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Domestic Disturbance

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Critics may call her work fearless, but she doesn’t see herself that way at all. “The problem with having an active imagination is that you end up living in fear,” she says. “Basically, I’m terrified all the time. When I was a child, I thought when you were 9, you died. I’m very aware of the fragility of things now, as I watch my parents get older and I have this little girl who I just adore.”

Although she concedes “there was nothing about my life that looked like what it should look like to decide you’re going to have a child,” she was determined to make it happen, through a difficult conception and two miscarriages. Then, two months from term, she fractured a disk in her back. She attended the premiere of the film made from her story collection The Safety of Objects in a wheelchair; that’s also how she got to her baby shower at the artist Laurie Simmons’s studio. (She lay on a sofa, tanked up on steroids, as the likes of Laurie Anderson and Sofia Coppola filed past, kneeling down to talk to her.) She says she has no memory of her daily conversations with Simmons, during which she spun the idea for a three-act puppet musical that Simmons is realizing as a 40-minute film starring Meryl Streep. (The Music of Regret makes its debut at the Museum of Modern Art on May 24.)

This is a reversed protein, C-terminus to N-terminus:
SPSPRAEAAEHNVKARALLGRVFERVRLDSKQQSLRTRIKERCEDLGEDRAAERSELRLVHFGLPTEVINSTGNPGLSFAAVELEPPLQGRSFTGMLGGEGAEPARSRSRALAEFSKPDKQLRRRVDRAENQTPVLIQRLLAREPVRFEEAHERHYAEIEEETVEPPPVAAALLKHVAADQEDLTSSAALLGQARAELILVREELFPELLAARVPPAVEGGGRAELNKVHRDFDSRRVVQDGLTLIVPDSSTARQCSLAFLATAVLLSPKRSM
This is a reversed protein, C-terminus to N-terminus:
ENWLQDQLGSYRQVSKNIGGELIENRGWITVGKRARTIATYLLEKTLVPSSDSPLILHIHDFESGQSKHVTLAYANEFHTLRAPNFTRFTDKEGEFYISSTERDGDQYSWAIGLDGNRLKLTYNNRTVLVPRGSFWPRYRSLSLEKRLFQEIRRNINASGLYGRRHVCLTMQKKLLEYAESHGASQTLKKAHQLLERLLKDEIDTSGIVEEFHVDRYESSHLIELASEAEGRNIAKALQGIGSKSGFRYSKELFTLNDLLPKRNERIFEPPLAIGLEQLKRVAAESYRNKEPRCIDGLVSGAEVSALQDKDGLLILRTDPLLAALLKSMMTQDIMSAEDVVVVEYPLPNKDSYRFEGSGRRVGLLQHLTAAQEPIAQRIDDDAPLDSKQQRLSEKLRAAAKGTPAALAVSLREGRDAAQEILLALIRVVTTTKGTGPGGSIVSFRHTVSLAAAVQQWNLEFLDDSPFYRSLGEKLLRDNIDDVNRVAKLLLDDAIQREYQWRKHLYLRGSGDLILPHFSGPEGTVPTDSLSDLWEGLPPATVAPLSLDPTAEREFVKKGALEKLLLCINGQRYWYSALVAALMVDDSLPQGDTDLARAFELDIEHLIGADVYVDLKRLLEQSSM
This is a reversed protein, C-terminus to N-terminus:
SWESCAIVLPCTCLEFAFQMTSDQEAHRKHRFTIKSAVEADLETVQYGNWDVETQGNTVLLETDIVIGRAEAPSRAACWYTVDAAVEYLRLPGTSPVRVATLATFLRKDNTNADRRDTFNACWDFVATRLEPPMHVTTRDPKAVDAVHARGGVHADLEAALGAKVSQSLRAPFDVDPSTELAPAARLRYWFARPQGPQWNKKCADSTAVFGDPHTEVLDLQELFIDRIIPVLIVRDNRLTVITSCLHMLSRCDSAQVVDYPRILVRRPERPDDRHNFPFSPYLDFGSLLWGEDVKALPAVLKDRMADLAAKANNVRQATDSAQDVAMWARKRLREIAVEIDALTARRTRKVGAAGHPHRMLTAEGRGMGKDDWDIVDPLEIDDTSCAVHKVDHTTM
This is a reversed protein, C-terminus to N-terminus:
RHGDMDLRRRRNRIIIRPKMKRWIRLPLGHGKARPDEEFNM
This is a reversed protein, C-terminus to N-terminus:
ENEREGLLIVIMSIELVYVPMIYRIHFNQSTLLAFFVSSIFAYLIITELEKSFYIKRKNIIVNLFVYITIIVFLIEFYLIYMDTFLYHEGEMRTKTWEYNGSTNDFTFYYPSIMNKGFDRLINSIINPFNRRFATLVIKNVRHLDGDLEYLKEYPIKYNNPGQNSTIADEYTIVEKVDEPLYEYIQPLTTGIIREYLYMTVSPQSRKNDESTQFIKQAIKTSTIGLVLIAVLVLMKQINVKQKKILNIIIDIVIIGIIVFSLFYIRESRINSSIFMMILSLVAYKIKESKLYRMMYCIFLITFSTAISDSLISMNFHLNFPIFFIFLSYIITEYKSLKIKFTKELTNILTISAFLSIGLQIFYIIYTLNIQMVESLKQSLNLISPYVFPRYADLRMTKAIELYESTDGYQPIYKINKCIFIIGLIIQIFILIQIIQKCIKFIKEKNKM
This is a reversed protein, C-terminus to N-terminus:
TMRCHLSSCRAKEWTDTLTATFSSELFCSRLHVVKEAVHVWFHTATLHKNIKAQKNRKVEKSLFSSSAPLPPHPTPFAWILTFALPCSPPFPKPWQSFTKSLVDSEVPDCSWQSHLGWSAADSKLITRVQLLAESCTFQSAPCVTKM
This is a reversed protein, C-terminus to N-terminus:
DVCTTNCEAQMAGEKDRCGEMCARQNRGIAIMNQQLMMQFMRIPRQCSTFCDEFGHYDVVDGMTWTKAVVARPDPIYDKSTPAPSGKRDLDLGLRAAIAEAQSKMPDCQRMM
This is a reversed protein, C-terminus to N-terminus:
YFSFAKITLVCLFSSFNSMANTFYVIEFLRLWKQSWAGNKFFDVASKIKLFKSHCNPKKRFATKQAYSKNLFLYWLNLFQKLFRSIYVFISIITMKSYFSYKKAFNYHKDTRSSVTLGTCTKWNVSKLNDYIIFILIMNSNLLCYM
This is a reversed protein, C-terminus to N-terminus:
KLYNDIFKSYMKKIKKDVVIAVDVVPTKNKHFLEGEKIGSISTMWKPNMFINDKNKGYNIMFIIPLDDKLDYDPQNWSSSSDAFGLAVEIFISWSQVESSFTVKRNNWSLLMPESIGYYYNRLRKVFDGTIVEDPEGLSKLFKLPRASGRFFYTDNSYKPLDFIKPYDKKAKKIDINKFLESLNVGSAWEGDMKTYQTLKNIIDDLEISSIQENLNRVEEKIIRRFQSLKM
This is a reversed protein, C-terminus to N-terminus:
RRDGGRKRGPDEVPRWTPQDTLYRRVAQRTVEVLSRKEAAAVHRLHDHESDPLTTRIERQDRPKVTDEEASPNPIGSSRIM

Homes’s work has rarely been comfortable or uplifting. This time, though, “I wanted to write a book that left people feeling better.”

Even now that she’s back on her feet, life with a child has been challenging, especially adjusting to a new level of intimacy. “I’m not somebody who’s good at being in relationships,” she admits. “It’s not something that comes naturally to me. I find relating to another person intensely exhausting—like, bone-marrow exhausting. I love having a child, but it’s hard.”

“Mommy, wake up!” her daughter will implore when she discovers Homes lost in thought. Motherhood has meant not only a recalibration of the amount of time the author can spend “in my own head” but also that she can’t go out every night anymore. Typically, she says, she falls asleep when her daughter does. “There goes the dinner, the opening. I wake up right around the after-party, check my e-mail, and go back under again. And I don’t really mind. The same party will be going on ten years from now.”


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